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Ravens News 9/4: Comeback Candidates and more

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NFL: Preseason-Philadelphia Eagles at Baltimore Ravens Mitch Stringer-USA TODAY Sports

‘Let’s get these guys the ball’: Ravens’ new-look offense should put weapons in prime position

Chris Bumbaca, USA Today

Space, pace and weapons.

It’s not a military slogan, but how offensive coordinator Todd Monken plans on putting his stamp on the Baltimore Ravens – if training camp and his recent coaching history are any indication.

“Todd is a big advocate of this: Take the guys you have and use them, the things they do well,” head coach John Harbaugh said.

“I definitely think Todd wants to throw the ball, and we’ve got a lot of talented guys,” said Beckham, who played in Monken’s system in 2019 with the Cleveland Brows. “So, I think, just finding ways to get the playmakers the ball in their hands and be an explosive offense – that’s what stands out the most.”

“Let’s get these guys the ball and let them do them,” said Jackson, who learned his new playbook by reciting the name of the play out loud, flipping the page, and testing his memory. “We have the guys that will make stuff happen, get yards after the catch.”

Asked whether Monken’s scheme is an evolution of what Roman built over four years or is a drastic change, Harbaugh said it’s both. The blocking schemes are similar, with offensive line coach Joe D’Alessandris still overseeing that unit.

“How new and how different it will be, we’ll find out,” Harbaugh said, “but it will be what we feel we need to do to be most successful.”

2023 NFL projections, rankings, predictions, Super Bowl pick

Mike Clay, ESPN

X factors: Make-or-break players who will decide the 2023 season

Lamar Jackson and Odell Beckham Jr.

If Baltimore is going to overtake the Bengals in the AFC North (and perhaps the Chiefs in the AFC), it’s going to require healthy seasons from Jackson (five games missed each of the past two seasons) and the 30-year-old Beckham (one full season since 2017 and was out all of 2022). That might be a tall order, but this duo has lethal upside in a new-look offense under coordinator Todd Monken.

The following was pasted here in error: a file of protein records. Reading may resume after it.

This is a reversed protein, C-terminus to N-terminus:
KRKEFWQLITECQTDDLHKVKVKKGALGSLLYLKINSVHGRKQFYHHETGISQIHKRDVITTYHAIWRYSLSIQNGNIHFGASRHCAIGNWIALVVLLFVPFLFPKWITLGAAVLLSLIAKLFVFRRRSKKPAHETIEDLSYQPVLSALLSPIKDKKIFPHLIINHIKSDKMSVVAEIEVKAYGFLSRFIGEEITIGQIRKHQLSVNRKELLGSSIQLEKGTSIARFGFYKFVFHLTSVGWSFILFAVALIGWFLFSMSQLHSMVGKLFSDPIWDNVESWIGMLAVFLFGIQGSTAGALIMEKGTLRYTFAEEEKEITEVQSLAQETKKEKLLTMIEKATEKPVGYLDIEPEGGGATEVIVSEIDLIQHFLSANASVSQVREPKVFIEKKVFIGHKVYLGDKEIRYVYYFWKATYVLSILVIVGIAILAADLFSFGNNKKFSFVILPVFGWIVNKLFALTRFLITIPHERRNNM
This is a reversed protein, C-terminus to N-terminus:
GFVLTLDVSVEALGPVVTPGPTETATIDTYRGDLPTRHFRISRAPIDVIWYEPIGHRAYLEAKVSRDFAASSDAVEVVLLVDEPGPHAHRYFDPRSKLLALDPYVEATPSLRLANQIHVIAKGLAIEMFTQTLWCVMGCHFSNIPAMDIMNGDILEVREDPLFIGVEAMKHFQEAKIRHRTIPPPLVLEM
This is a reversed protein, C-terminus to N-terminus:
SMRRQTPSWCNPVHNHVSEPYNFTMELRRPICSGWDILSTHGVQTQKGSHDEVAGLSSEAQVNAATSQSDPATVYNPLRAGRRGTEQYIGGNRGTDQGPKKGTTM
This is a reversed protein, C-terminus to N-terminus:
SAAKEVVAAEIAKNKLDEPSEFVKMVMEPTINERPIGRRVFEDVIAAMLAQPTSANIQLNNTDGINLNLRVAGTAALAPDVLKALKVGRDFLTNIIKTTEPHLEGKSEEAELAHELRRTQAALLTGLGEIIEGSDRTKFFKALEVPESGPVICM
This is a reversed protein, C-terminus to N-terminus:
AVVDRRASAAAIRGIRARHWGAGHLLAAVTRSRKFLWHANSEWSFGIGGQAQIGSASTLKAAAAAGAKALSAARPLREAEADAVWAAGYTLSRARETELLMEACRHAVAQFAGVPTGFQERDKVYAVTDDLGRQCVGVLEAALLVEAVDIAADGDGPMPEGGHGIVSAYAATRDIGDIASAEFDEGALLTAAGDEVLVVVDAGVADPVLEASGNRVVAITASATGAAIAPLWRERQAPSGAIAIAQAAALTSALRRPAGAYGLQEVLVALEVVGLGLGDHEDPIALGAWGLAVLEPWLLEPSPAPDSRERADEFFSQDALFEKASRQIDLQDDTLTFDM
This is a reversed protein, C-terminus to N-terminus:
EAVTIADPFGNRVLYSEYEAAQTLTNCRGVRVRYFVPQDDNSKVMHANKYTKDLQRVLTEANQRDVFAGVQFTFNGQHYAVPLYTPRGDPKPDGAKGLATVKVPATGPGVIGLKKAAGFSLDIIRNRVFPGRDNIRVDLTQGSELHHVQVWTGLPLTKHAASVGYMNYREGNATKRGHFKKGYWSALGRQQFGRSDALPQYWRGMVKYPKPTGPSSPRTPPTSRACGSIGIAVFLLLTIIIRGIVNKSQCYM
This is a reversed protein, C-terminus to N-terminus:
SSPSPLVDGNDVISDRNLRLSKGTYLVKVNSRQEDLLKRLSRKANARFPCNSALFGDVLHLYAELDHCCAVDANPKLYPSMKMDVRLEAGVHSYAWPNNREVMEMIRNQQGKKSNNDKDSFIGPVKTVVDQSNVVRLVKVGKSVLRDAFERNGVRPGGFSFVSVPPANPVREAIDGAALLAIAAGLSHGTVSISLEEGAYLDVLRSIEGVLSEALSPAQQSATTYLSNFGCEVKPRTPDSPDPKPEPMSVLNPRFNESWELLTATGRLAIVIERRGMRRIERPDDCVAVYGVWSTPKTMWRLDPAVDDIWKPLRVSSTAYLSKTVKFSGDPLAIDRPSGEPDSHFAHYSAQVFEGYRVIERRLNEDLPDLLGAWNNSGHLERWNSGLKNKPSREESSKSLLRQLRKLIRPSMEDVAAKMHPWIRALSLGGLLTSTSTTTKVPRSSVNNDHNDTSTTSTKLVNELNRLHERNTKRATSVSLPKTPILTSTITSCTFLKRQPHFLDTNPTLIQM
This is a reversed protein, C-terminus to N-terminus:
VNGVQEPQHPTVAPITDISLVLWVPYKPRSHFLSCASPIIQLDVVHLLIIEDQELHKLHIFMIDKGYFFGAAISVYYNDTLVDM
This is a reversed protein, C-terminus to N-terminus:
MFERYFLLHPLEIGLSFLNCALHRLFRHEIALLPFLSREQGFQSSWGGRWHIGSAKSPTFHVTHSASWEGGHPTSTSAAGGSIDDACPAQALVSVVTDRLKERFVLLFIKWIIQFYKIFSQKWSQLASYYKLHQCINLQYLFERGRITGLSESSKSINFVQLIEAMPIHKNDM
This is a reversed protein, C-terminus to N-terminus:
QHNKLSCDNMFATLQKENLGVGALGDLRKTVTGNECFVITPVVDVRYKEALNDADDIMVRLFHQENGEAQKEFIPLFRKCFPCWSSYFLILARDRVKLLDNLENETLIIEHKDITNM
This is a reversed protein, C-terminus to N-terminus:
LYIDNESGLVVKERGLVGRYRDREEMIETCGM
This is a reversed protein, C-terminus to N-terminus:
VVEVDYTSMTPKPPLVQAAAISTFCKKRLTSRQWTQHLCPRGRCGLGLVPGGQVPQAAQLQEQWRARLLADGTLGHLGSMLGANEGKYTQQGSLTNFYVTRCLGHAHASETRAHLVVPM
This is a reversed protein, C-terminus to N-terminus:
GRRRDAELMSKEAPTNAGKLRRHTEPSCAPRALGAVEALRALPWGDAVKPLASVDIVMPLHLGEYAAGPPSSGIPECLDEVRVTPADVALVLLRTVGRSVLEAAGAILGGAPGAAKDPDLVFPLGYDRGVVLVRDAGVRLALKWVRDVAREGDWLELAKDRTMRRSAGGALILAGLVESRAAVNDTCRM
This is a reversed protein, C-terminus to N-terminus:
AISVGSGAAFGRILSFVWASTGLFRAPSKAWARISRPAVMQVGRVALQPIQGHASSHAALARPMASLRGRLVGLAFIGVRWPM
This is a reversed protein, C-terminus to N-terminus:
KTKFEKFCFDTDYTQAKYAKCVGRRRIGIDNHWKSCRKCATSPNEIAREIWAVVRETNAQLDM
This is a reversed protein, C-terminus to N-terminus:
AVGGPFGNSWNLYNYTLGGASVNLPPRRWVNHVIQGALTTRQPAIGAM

Preseason power rankings

11. Baltimore Ravens

The defense is shakier on paper than we’re used to seeing in Baltimore, but a new-look offense led by a healthy Lamar Jackson and elite coaching from John Harbaugh can get this team back to the playoffs.

AFC North 2023 Season Preview: Bengals Are the Team to Beat in a Division of Playoff Hopefuls

Matt Verderame, Sports Illustrated

Baltimore Ravens

Best-case: Monken gives Baltimore a fresh look alongside the additions of Flowers and Beckham Jr. The defense gets buoyed by young talent maturing, headlined by edge rusher Odafe Oweh and safety Kyle Hamilton, mitigating the offseason losses of Houston and Clark. With coach John Harbaugh, the Ravens are always a good bet to be in the mix.

Worst-case: Jackson doesn’t thrive in the new scheme, while Rashod Bateman and Beckham go through more injury plagued seasons. Meanwhile, the defense begins to sharply fall off with the aforementioned losses along with Peters hitting free agency. Baltimore has to win a litany of shootouts but doesn’t have the capacity.

Who will be NFL Comeback Player of the Year? Damar Hamlin, 9 others to watch

Mike Jones, The Athletic

Odell Beckham Jr., WR, Baltimore Ravens

Sidelined for the entire 2022 season while recovering from a torn ACL suffered in Super Bowl LVI, Beckham aims to recapture his electrifying form and help put Lamar Jackson and the Ravens over the top.

Lamar Jackson, QB, Baltimore Ravens

After missing the final five regular-season games and Baltimore’s playoff game against Cincinnati (which the Ravens lost), Jackson looks to capitalize on an improved supporting cast and a new offensive coordinator and take Baltimore on a Super Bowl run.

50 Words or Less: Where the Ravens Stand Entering Kickoff Week

Ryan Mink,

The Ravens defense is strong up the middle. The defensive line is stout. The Roquan Smith-Patrick Queen inside linebacker tandem is elite. Same with the Marcus Williams-Kyle Hamilton safety duo. Baltimore’s edges are the question. Will the strengths outweigh the weaknesses? My prediction is yes.

I would’ve loved to see David Ojabo tear up the preseason. That didn’t happen, but I’m not sounding the alarm off 19 preseason pass rush snaps. He’s only played in 16 college and pro games. Maybe our high midsummer expectations should be tempered, but he’ll still make a sizeable impact.

Macdonald’s Ravens blitzed at the second-highest rate this preseason, only behind Wink Martindale and the Giants (of course). It’s partly due to the wave of pressures at the end of the Commanders game, but also could be an indication that Macdonald will turn up the heat more this season.

Speaking of scheme, the Ravens’ use of 11 personnel (three WRs) has exploded. Per Sharp Football Analytics, Baltimore used that grouping 9.8% of the time on early downs in the first half, the lowest in a decade. It was up to 64% in those scenarios this preseason under Todd Monken.